Here's a fantastic opportunity for a coder to participate in a worthy data mining project. In the pic is the An Wen Fa No. 22, a tuna longliner registered in Kaohsiung, Taiwan. It is operated by Tsay Bao Jia and can hold over 54 tonnes of tuna. There are over 1900 similar vessels registered for Taiwan by the Western and Central Pacific Fisheries Commission (WCPFC).
I started to think about these boats after writing on the subject of sustainable tuna fishing and after reading an article in today's Courier-Mail about overfishing. The problem is with industrial-scale boats like the An Wen Fa No. 22, and with their numbers.
The WCPFC has an online register of all vessels approved to fish in the waters it regulates. Regulation like this is possible nowadays, but it means little if people do not understand the scope of the problem. The WCPFC was established in 2004 on the back of treaty talks that started in 1994. The trouble is that, despite treaties, quotas, and consensual agreements, the stocks of fish are shrinking alarmingly.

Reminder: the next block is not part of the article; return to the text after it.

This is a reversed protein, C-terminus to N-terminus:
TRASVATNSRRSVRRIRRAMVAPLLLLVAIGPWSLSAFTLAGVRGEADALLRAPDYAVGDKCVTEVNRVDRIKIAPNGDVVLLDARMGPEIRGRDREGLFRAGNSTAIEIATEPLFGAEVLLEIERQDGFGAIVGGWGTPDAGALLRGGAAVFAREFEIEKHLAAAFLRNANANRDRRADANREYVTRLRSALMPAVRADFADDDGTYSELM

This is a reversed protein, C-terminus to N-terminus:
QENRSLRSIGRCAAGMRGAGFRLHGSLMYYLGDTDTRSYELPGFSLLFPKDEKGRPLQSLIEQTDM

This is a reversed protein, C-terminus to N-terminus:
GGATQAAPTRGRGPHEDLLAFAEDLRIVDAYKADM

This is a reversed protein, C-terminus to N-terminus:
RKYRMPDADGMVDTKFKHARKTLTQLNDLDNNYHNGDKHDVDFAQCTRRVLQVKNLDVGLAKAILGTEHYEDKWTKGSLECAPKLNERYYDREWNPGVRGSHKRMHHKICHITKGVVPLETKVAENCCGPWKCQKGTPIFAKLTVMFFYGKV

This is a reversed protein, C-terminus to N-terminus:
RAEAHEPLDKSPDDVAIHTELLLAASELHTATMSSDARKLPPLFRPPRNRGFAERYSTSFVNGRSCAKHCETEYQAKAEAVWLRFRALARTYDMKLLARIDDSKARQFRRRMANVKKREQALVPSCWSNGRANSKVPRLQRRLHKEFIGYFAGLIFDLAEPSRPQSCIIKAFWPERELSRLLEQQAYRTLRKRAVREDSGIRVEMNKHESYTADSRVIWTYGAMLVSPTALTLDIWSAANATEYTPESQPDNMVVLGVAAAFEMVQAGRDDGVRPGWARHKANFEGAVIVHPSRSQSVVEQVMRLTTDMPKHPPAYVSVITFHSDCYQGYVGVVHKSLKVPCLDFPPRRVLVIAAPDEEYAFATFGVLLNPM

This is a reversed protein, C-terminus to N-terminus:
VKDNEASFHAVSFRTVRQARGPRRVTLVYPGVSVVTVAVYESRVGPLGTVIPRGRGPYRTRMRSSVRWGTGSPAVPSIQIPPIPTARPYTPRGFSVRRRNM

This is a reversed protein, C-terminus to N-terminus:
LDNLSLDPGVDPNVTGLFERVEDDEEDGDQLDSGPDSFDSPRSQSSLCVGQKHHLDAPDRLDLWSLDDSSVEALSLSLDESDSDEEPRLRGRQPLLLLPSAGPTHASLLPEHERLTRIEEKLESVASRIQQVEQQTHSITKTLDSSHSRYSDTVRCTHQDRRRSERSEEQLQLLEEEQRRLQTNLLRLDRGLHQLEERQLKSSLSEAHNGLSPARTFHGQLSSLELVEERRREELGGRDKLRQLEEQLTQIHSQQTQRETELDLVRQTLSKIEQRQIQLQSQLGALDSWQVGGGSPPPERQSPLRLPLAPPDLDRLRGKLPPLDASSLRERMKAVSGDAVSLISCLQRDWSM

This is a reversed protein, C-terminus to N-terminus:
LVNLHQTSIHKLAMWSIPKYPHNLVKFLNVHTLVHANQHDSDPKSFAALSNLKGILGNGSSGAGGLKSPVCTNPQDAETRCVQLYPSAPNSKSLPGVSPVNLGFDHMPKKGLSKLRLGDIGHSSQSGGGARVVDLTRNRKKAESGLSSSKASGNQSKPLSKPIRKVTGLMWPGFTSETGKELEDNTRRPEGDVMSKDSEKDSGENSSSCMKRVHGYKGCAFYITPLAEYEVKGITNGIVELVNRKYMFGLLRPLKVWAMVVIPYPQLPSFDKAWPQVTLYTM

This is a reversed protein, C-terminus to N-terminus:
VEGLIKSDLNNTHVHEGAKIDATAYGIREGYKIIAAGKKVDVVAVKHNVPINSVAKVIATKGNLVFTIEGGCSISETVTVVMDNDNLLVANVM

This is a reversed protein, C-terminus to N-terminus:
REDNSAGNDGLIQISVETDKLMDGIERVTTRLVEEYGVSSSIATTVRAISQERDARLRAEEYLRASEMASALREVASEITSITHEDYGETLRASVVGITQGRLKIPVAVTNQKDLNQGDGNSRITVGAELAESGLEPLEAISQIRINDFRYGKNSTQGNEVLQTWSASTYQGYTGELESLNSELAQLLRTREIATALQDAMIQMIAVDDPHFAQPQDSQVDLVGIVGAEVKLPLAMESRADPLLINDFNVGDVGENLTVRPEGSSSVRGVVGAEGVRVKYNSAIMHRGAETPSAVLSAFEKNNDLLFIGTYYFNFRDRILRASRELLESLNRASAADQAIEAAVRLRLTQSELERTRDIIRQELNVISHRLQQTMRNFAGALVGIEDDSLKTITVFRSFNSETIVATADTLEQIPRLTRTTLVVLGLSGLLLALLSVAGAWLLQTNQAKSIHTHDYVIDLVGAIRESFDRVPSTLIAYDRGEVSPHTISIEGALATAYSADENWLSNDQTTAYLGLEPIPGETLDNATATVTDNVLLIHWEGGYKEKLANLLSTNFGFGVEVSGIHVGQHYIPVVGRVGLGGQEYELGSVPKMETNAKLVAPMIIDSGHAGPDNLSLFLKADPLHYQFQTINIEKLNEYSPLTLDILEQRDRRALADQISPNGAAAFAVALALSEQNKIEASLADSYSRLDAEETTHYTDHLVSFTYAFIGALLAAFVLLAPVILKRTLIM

A dedicated reporter with several months free could trawl through the online database to find out things to write about that would make an impression on readers in countries like Australia. But I imagine the job would be vastly facilitated if the reporter had available a dedicated coder. There's a comprehensive CSV file as well as a PDF file as well as the online database (which looks like it was built using SharePoint).
Taiwan is not the only country where vessels registered with the WCPFC operate out of. Australia has about 300, and there are a similar number in China.
If anyone knows of a clever coder who wants to get involved in a potentially rewarding project, please contact me.